Can Bad Emotions Be Good for You?
How to put your bad emotions to good use
Posted November 12, 2017
Wherever I teach in the world, I find people were raised to show only good emotions and hide the others. We were told that good leaders, good friends, and good parents show optimism, enthusiasm, compassion, pride, and a good sense of humor.
We also learned that emotions such as disappointment, fear, anger, and guilt drain everyone’s energy, hurt other’s feelings, and spoil a good time. They are called negative or bad emotions. You should keep them to yourself.
I would like you to consider a different view of emotions. All emotions are a part of your human experience. You can’t experience joy without sorrow, peace without anger, and courage without fear. Life is richer when we allow ourselves to move through the dark as well as the light. The late Israeli leader Golda Meir said, “Those who don’t know how to weep with their whole hearts don’t know how to laugh either.”
All humans in every culture laugh, cry, and express emotions through facial expressions and posture. We cry, we kiss, we groom each other, we bicker, we defend, we cuddle, we console, we beam with pride, and we beat ourselves up with shame based on our needs to connect socially and be appreciated by others.
Your emotions affect your communications. When people can’t read you, they don’t feel safe to share what is on their mind or they become agitated for no apparent reason. If you are good at hiding your emotions, you create the experience of talking to a blank wall, which creates anger, frustration, or fear in others. If people sense you are angry, afraid, or disappointed, they may feel angry or afraid in response. Poker faces confuse more than calm others.
Additionally, nonpositive emotions can motivate productive behavior. They might trigger great change when channeled in positive directions. It is better to learn to recognize your emotions, so you can use them to explain your behavior and express your needs, and to channel your energy in a positive direction.
Put your nonpositive emotions to good use
Let’s look at the light side of a few dark emotions. Keep in mind that your reactions to these emotions could be destructive. Other times these emotions serve a higher purpose.
- Guilt – Stanford University researchers Rebecca Schaumberg and Francis Flynn found leaders who showed a tendency to feel guilt were rated as the best leaders on 360 degree-feedback assessments.1 Guilt may motivate a desire to do well and make decisions beneficial for the group even if at a personal cost. The light side of guilt is compassion, care, and generosity.
- Anger – You might use your anger to launch a big change in your life. Many great things have happened based on the power of, "Oh yeah, I’ll show you.” If the anger prompts you to speak up when uncomfortable, to take a step into the unknown, or to prove you can accomplish something you weren’t sure you could, then anger is a force for good. The light side of anger is passion, courage, and determination.
- Fear – When your brain senses a threat, your ability to focus is heightened. Many people say they work better under pressure. In truth, their creative capacity weakens, but they better block out distractions, hone in on the task at hand, and work faster. You should work this way in spurts so you don’t burn out, but the light side of fear is focus, intensity, and alertness.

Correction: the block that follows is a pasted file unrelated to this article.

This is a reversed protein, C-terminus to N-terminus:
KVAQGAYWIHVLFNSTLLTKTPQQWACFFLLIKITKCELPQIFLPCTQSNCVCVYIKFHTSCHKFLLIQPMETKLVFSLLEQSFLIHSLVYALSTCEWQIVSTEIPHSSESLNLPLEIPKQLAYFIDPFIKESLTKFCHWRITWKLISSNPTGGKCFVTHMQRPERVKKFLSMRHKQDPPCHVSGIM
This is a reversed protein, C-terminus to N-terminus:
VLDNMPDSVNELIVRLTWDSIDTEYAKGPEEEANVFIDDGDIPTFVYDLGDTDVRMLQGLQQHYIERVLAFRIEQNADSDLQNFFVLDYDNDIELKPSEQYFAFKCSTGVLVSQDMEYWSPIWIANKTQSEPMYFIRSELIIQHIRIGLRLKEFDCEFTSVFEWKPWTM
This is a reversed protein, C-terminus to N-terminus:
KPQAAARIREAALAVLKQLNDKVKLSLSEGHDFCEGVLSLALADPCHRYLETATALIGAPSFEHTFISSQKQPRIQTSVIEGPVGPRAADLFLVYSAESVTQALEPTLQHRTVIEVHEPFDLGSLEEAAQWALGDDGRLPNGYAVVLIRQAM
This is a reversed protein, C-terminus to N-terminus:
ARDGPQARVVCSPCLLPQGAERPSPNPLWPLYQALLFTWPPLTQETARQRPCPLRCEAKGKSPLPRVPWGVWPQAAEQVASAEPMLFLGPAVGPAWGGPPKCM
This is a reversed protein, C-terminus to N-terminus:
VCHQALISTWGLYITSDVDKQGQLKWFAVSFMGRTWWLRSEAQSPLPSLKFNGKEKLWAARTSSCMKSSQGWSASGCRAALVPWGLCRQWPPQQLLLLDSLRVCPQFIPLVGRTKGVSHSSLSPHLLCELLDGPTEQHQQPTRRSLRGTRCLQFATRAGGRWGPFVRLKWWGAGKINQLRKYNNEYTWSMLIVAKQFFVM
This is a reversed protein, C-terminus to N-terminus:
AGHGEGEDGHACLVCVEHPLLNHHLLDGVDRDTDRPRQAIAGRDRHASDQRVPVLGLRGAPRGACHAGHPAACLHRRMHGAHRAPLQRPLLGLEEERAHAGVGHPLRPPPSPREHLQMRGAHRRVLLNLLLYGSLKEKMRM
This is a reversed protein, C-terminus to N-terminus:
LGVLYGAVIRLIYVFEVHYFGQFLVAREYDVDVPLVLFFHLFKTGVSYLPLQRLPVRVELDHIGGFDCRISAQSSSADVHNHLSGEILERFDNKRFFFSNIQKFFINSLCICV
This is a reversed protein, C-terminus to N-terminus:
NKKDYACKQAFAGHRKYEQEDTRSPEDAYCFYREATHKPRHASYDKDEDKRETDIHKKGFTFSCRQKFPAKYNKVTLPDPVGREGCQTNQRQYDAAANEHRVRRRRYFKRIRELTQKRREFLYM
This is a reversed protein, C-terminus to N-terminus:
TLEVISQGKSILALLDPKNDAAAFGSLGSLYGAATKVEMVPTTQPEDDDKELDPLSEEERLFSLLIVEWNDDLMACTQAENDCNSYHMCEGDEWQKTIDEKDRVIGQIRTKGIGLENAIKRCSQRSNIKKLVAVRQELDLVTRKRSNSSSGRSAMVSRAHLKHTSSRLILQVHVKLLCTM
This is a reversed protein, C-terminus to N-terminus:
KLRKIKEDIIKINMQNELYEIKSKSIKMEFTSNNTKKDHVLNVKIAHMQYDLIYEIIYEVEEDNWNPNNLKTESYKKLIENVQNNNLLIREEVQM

- Disappointment – When you don’t get what you expect from your work, people, and even yourself, you might feel angry and disappointed. What didn’t you get that you really wanted, or that you thought was promised to you? What did you hope or dream for? What are you not getting from the situation that you need, such as respect, achievement, or autonomy? When you discover what you expected to get, you might ask for what you need. If you realize your dream won’t come true as you had hoped, you might allow yourself a few days to grieve the loss so you can then move on. The light side of disappointment is the ability to accept what is and then move through suffering to freedom or discern what you need to ask for to move forward.
- Boredom – Boredom can reflect a lack of challenge, meaning you need more to stimulate your mind. Sometimes it’s good to peacefully do nothing for short spurts so your brain has a recovery break. Other times, boredom can be a sign you are not fully utilizing your strengths. When researching my book, Wander Woman, I found many people feel a soulful agitation that can lead them to accomplishing great things. When you feel bored, try to envision your desired future instead of allowing yourself to be distracted by what is in front of you. Consider talking to a coach or good friend who supports your journey to help define the world you are seeking to create for yourself. Your bouts of boredom and restlessness may not end, but at least you have a vision or purpose to pursue as you wander. The light side of boredom can be found when you are prompted to take on new challenges, explore what makes work meaningful, and make decisions that serve your strengths and dreams.
Take time every day to pause and ask yourself how you are feeling and what you need to do differently, if anything. If you are stuck, seek help to uncover the source. Then you may be able to determine how you can channel what you feel to a positive outcome.
1. Rebecca L. Schaumberg and Francis J. Flynn. Uneasy lies the head that wears the crown: The link between guilt-proneness and leadership. Journal of Personality and Social Psychology. August 2012, Vol. 103, Issue 2, 327–342.